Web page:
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Implementation Information

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Alternatives for Families: Cognitive Behavioral Therapy (AF–CBT) can be implemented in any setting. The most common places are clinics (outpatient and residential), private residences, community centers, and foster programs. Though AF–CBT has been evaluated with white and African American families, it also is used with American Indian, Hispanic, and Asian American families.

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Evidence-Base (Studies Reviewed)

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These sources were used in the development of the program profile:

Study 1

Kolko, David J. 1996a. “Individual Cognitive Behavioral Treatment and Family Therapy for Physically Abused Children and their Offending Parents: A Comparison of Clinical Outcomes.” Child Maltreatment 1:322–42.


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Additional References

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These sources were used in the development of the program profile:

Alternatives for Families: Cognitive Behavioral Therapy, University of Pittsburgh. 2009.
http://www.afcbt.org/

Deblinger, Esther, Julie Lippmann, and Robert A. Steer. 1996. “Sexually Abused Children Suffering Posttraumatic Stress Symptoms: Initial Treatment Outcome Findings.” Child Maltreatment 1:310–21.

Deblinger, Esther, Robert A. Steer, and Julie Lippmann. 1999. “Two-Year Follow-Up Study of Cognitive Behavioral Therapy for Sexually Abused Children Suffering Posttraumatic Stress Symptoms.” Child Abuse and Neglect 23(12):1371–78.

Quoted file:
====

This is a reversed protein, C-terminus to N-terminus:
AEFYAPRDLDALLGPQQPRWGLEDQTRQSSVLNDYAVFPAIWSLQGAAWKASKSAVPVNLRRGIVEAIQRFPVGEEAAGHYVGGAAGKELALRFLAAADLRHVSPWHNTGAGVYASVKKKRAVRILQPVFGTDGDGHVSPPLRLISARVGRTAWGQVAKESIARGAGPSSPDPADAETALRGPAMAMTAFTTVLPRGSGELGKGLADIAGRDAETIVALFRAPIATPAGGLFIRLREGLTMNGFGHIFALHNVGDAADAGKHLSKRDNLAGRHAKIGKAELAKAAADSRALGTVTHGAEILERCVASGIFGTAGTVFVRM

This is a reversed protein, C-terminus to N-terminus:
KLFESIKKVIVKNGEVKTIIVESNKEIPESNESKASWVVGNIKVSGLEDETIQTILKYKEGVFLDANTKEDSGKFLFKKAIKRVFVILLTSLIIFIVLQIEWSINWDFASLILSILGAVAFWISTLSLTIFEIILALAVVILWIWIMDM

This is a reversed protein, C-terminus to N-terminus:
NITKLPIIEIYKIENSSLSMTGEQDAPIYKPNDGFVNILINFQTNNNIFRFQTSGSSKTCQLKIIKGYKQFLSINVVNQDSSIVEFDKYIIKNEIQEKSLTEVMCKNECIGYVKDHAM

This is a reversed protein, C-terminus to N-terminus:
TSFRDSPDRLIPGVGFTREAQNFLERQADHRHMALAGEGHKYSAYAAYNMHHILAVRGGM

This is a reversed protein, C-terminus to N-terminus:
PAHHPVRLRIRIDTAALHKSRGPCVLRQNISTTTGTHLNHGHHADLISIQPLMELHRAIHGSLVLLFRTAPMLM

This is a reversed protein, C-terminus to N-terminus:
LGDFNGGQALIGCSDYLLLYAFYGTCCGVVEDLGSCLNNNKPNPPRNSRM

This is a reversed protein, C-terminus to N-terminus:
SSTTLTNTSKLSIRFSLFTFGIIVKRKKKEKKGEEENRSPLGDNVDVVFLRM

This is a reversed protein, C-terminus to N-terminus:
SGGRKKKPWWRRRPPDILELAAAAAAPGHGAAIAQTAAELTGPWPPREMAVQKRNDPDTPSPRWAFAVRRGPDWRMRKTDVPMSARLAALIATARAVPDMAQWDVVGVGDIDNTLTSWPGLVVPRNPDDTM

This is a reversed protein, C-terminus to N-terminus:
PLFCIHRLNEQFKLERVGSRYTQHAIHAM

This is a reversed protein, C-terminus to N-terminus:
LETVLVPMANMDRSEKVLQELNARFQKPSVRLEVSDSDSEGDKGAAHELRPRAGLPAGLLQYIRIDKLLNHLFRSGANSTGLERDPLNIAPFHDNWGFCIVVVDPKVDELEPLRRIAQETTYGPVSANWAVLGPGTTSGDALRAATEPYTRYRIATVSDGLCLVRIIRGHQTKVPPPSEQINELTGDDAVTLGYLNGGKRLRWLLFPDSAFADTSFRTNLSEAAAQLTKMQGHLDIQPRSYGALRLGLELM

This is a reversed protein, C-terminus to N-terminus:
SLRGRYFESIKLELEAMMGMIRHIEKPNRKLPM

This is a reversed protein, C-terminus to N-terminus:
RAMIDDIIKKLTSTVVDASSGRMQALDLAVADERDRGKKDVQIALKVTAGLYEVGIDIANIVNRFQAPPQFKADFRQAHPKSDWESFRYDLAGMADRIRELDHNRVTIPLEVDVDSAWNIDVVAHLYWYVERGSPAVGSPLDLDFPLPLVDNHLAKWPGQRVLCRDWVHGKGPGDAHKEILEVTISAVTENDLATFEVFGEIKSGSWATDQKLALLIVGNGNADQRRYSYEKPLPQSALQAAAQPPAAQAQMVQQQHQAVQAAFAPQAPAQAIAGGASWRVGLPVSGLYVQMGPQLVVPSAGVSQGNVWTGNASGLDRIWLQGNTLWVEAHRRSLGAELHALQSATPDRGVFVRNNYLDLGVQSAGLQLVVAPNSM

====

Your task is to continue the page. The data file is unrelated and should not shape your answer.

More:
Kolko, David J. 1996b. “Clinical Monitoring of Treatment Course in Child Physical Abuse: Psychometric Characteristics and Treatment Comparisons.” Child Abuse and Neglect 20(1):23–43.

Putnam, Frank W. 2003. “Ten-Year Research Updated Review: Child Sexual Abuse.” Journal of the American Academy of Child and Adolescent Psychiatry 42(3):269–78.

Saywitz, Karen J., Anthony P. Mannarino, Lucy Berliner, and Judith A. Cohen. 2000. “Treatment for Sexually Abused Children and Adolescents.” American Psychologist 55(9):1040–49.
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Program Snapshot

Age: 6 - 13, 18+

Gender: Both

Race/Ethnicity: Black, White

Geography: Rural, Suburban, Urban

Setting (Delivery): Inpatient/Outpatient, Other Community Setting

Program Type: Cognitive Behavioral Treatment, Conflict Resolution/Interpersonal Skills, Family Therapy, Individual Therapy, Parent Training, Victim Programs, Children Exposed to Violence, Violence Prevention

Targeted Population: Victims of Crime, Children Exposed to Violence, Families

Current Program Status: Active

Listed by Other Directories: Child Exposure to Violence Evidence Based Guide

Program Developer:
David J. Kolko
Professor of Psychiatry, Psychology, and Pediatrics; Director, Special Services Unit
University of Pittsburgh School of Medicine; Western Psychiatric Institute and Clinic
WPIC, 3811 O’Hara Street
Pittsburgh PA 15213
Phone: 412.246.5888
Fax: 412.246.5341
Website
Email

Researcher:
David J. Kolko
Professor of Psychiatry, Psychology, and Pediatrics; Director, Special Services Unit
University of Pittsburgh School of Medicine; Western Psychiatric Institute and Clinic
WPIC, 3811 O’Hara Street
Pittsburgh PA 15213
Phone: 412.246.5888
Fax: 412.246.5341
Website
Email